Fig. 5 A catalytic bead sensor consists of a pair of catalytic beads
  with Pt coils inside, one for sensing and the other, a reference,
  made the same way but not catalytically active. Current through the
  Pt coils warms the beads, and any combustible gas touching the 
  sensing bead will oxidize, raising the bead’s emperature and 
  changing the electrical resistance of the Pt coil inside linearly
  with the gas concentration.


Catalytic bead sensors have the advantage in that they detect both hydrocarbons and non-hydrocarbon combustible gases simultaneously, which is useful where more than one gas or non-hydrocarbon gases may be present. A representative sensor can detect methane, propane, n-butane, isobutylene, hydrogen, ethane, pentane, hexane, heptane, ethylene, propylene, methanol, ethanol and more.

This technology has been proven in the field for more than a half century, and the sensors are simple, rugged and inexpensive to replace. They are resistant to difficult environmental factors like condensation and humidity, and, because they have no optics, are well suited to dusty and dirty environments. They are also available with custom calibration factors to allow some flexibility with calibration.

Considerations include susceptibility to some poisoning agents and the need for an oxygen atmosphere. Exposure to high concentrations of gas can significantly degrade the sensor’s performance; if the exposure continues long enough, it may cause the bead to overheat and fail prematurely. Some sensors are self-protecting, with a feature that automatically reduces current to the bead under these conditions, dramatically increasing the sensor’s lifespan. And compared to IR sensors, catalytic bead sensors do require more frequent calibration and periodic replacement.

IR gas detectors. These items sense gases through the principle that hydrocarbon gases attenuate certain wavelengths of IR light. The particular wavelengths are specific characteristics of the gases. In analytic work, technology referred to as nondispersive infrared (NDIR) is used to identify them. An emitter (usually some form of incandescent lamp) produces a beam of wideband IR light that is sent through the air to a wavelength-sensitive sensor. In most designs, the light from the source is split in two beams, with one going through the air to be monitored and the other through clean air as a reference.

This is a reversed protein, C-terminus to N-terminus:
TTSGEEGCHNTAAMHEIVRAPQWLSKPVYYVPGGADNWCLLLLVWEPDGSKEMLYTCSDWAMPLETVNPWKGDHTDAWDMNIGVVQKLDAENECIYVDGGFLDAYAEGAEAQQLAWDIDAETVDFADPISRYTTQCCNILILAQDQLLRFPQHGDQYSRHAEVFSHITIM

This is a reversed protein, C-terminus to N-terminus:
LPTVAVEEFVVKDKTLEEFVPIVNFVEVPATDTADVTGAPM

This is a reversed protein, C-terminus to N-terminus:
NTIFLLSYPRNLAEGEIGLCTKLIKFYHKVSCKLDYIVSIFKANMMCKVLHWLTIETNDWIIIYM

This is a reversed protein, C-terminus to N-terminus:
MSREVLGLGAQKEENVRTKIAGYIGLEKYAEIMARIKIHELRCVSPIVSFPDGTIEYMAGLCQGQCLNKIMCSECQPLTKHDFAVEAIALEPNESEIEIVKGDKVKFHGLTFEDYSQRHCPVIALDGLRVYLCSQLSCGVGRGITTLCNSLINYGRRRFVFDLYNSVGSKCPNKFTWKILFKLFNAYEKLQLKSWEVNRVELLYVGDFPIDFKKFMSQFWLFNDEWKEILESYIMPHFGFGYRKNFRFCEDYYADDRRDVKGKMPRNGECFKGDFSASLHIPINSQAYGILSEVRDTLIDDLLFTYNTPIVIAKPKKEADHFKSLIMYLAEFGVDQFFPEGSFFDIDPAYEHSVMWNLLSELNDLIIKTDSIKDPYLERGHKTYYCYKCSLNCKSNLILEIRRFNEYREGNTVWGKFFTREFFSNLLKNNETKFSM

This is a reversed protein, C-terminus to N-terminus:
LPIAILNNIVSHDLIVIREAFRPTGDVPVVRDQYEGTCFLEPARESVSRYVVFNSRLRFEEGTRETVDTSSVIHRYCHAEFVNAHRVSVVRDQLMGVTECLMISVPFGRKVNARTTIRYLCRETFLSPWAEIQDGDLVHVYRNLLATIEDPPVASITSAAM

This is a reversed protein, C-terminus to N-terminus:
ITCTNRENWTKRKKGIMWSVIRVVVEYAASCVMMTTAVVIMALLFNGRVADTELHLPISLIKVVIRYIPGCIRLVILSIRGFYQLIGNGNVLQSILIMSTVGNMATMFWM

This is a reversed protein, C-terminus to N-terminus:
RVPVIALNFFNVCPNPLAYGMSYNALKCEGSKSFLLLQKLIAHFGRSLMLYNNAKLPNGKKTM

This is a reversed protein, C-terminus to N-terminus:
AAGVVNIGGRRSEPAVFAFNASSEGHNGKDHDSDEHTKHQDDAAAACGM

IR sensors are available in both point and open-path versions; the point type uses an IR service life entirely within the sensor, while the open-path type sends a beam of IR light through an area to a receiver or to a reflector that sends the beam back. They are quite accurate (some using dual-light sources); are immune to poisoning and other environmental effects. Some units have automatic internal compensation for changes in temperature, humidity and light source aging, and others have long calibration intervals. Unaffected by high concentrations of hydrocarbons, most have electronic failsafe monitoring, and can function in the absence of oxygen or in oxygen-enriched atmospheres. They are economical when considering the service life of the instrument, with sensor lifetimes of eight to ten years, and typically only require a simple calibration once a year.

IR sensors are not available for all gases (hydrogen, vinyl chloride and acetonitrile, for example, cannot be detected by IR), and are an expensive technology compared to the catalytic bead. They provide a variable, nonlinear response and are configured to detect a single target gas, although some units are available with field selectable combustible gas curves to adapt to varying plant conditions.